All roads lead to Rome, but Rome wasn’t built in a day.

Likewise, left ventricular hypertrophy (LVH) does not develop in a day, and the moderate-stable and moderate-increasing trajectories of the rate pressure product (RPP) lead to LVH.

In the disease trajectory of heart failure (HF), hypertension and obesity are categorized as stage A, and LVH is categorized as stage B [1]. LVH is associated with HF with preserved ejection fraction (HFpEF), and the prevention of progression from stage B to C is a major challenge [2]. Japan is the world’s first superaged society, and annual trends in hospitalized patients show an increase in the number of older women with HFpEF [3, 4]. However, there is no effective treatment for HFpEF, a barrier that many previous therapeutic options have tried to address and failed to overcome. However, sodium-glucose cotransporter (SGLT)-2 inhibitors have led to a new era of HFpEF treatment and are key drugs in HF treatment [5, 6].

Recently, Asian trends in HF have become a topic of debate, with a focus on HFpEF in young adults, in which obesity and hypertension have been identified as common risks [7]. As Asian countries have transitioned from developing to developed countries (“epidemiological transition”), the causes of mortality and morbidity have shifted from infectious diseases and/or nutritional deficiencies to lifestyle-related diseases, such as cardiovascular disease, cancer, and diabetes mellitus [8]. Sakata et al. reported on HFpEF and the prevention of HF in Asia in their 2013 review [9]. Tromp et al. found that younger patients with HFpEF more often have higher rates of obesity and fewer comorbidities but have similar filling pressures and rates of LVH as older patients with HF. Quality of life and mortality are better in younger patients with HFpEF, yet mortality is markedly worse in patients with HFpEF compared to age- and sex-matched control patients without HF [2].

Heart rate (HR) and blood pressure (BP) are incorporated into the RPP, which is an indirect index of myocardial oxygen consumption that predicts cardiac function, morbidity, and mortality in patients with cardiovascular disease [10]. Zheng et al. demonstrated that RPP trajectories in early life are associated with LVH in middle age, independent of anthropometric measurements and metabolic risk factors; thus, the identification of longitudinal RPP trajectories from childhood may provide additional information on risk prediction for an individual’s cardiovascular health status in later life [11]. Furthermore, this study is valuable because the data were obtained before the development of hypertension and LVH and collected at regular intervals, with a long follow-up period of 30 years. It is also notable that the simplest and most noninvasive tests are performed by BP, HR, and electrocardiogram (ECG).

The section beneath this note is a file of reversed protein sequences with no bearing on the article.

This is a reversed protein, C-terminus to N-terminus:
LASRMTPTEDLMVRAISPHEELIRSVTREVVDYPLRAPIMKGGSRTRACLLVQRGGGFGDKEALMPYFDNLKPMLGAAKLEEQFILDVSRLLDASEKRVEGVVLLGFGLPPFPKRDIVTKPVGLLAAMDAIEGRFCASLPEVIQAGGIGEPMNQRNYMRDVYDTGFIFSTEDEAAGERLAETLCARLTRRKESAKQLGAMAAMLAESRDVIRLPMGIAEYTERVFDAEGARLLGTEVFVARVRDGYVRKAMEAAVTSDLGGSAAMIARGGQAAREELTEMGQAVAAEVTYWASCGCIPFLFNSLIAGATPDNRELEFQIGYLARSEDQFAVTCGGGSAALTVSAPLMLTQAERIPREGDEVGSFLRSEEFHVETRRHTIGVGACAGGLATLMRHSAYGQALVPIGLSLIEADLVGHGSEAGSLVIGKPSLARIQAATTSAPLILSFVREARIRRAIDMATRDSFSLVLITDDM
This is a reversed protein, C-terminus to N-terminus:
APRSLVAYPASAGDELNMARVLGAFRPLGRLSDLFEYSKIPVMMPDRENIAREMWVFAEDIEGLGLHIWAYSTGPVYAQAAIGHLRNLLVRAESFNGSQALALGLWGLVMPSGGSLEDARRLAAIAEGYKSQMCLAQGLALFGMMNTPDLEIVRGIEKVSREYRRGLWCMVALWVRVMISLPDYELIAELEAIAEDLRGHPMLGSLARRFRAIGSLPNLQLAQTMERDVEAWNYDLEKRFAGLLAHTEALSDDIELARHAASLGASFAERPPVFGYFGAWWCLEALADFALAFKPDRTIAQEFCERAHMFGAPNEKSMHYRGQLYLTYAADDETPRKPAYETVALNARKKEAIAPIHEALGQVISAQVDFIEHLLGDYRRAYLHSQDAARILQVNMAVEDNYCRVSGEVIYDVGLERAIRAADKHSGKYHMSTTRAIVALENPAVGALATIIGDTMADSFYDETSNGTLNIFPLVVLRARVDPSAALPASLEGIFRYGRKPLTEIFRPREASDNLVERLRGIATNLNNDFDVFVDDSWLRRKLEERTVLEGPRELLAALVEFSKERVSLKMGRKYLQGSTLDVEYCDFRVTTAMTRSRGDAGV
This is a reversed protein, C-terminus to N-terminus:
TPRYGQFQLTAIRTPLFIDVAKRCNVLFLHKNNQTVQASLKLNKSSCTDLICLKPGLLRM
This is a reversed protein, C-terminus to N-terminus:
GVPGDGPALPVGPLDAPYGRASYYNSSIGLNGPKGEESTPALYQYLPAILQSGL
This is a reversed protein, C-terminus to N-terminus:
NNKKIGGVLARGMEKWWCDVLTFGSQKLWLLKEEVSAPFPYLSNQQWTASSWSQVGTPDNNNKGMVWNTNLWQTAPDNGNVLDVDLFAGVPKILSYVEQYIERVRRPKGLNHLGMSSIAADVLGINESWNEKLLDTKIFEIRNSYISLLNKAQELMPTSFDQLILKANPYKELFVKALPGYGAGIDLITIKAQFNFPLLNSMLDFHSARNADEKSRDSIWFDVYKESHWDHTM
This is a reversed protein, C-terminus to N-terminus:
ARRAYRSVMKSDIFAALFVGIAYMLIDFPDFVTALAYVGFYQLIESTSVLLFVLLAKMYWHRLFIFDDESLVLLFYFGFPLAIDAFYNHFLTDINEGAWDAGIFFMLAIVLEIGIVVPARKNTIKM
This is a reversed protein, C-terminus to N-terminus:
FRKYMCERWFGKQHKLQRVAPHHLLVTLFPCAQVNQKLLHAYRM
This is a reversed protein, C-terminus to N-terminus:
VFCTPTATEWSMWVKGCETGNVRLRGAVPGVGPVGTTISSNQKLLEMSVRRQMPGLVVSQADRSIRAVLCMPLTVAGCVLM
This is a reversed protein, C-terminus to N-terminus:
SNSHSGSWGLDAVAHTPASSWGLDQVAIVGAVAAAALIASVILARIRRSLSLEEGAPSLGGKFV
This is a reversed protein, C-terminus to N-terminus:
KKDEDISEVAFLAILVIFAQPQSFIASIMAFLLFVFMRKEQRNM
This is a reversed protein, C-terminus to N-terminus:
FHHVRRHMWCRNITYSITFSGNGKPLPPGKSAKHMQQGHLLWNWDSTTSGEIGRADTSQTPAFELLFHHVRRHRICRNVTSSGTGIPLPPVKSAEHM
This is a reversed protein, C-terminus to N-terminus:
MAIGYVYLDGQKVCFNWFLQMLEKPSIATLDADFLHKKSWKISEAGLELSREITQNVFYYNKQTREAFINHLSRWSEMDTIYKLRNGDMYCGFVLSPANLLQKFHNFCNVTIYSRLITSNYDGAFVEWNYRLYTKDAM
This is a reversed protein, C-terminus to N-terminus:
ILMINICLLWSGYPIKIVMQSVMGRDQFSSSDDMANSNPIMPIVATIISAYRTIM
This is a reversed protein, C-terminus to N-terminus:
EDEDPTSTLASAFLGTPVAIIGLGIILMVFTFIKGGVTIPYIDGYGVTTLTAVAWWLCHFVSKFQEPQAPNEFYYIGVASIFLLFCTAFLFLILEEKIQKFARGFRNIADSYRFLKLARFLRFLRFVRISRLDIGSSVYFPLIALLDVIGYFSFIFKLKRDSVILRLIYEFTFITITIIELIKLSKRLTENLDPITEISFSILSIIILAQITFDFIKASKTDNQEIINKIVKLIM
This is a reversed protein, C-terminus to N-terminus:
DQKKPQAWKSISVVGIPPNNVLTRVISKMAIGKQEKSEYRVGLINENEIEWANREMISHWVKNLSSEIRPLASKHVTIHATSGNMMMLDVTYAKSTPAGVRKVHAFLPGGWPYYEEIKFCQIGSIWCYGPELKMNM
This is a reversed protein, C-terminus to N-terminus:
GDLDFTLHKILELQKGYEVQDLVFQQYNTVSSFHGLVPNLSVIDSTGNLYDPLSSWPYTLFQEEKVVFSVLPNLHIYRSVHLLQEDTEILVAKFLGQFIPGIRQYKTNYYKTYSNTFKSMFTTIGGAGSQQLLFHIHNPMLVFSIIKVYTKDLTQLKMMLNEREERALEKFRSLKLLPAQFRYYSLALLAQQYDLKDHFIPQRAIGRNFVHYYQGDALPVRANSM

In addition to the Cornell voltage product used in this study, other criteria for LVH were included, such as Sokolow-Lyon criteria and the newly proposed ECG criteria; however, no perfect index exists [12, 13]. The sum of the R wave in limb lead Ι (RLΙ) and the S wave in V4 (SV4) (RLΙ + SV4) seems to be more useful in the general Japanese population than the previous LVH diagnostic criteria [13]. LVH should ultimately be confirmed by an increased left ventricular mass on echocardiography or MRI. One limitation of this study was the lack of proof of actual LVH based on these imaging modalities [11]. The LVH geometry includes concentric remodeling and hypertrophy and eccentric hypertrophy. In a U.S. study of white and black people of ~40 years of age, concentric remodeling was the most common, followed by concentric hypertrophy and eccentric hypertrophy [14]. In an Asian study, no age- and sex-matched control patients had any concentric hypertrophy compared to 25% of very young patients with HFpEF [2]. Another Asian study reported that Japanese/Korean patients (Northeast Asians) showed higher rates of eccentric hypertrophy, whereas Indian and Malay patients (South Asians) showed higher rates of concentric hypertrophy [7].

Figure 1 shows the relationship between systolic BP and HR for the RPP at the age of 41–45 years and has been color-coded into three groups. The RPP values were based on the quartile values in Supplementary Table 3 in the Zheng et al. study [11]. In the moderate-increasing group, approximately half of the patients developed hypertension in their early 40 s. Hypertension is a risk factor for cardiovascular events; as per the ACC/AHA guidelines, lowering BP in patients with hypertension or stage 1 hypertension in their mid-40s (median age: 46 years) is suggested for the prevention of cardiovascular disease development, as reported in Japan [15]. An RPP value of 10,000 mmHg.bpm at the age of 25 years could be a possible benchmark in high-risk RPP trajectories [11]. Another factor to note is that the patients in the moderate-increasing group tend to be obese, and I hope that future studies will identify the predictors of LVH or an RPP increase.

Fig. 1
figure 1

The relationship between systolic blood pressure and heart rate is color-coded into three groups for the RPP values of patients aged 41–45 years. The RPP values are based on the quartiles in Supplemental Table 3 of the study by Zheng et al. [11]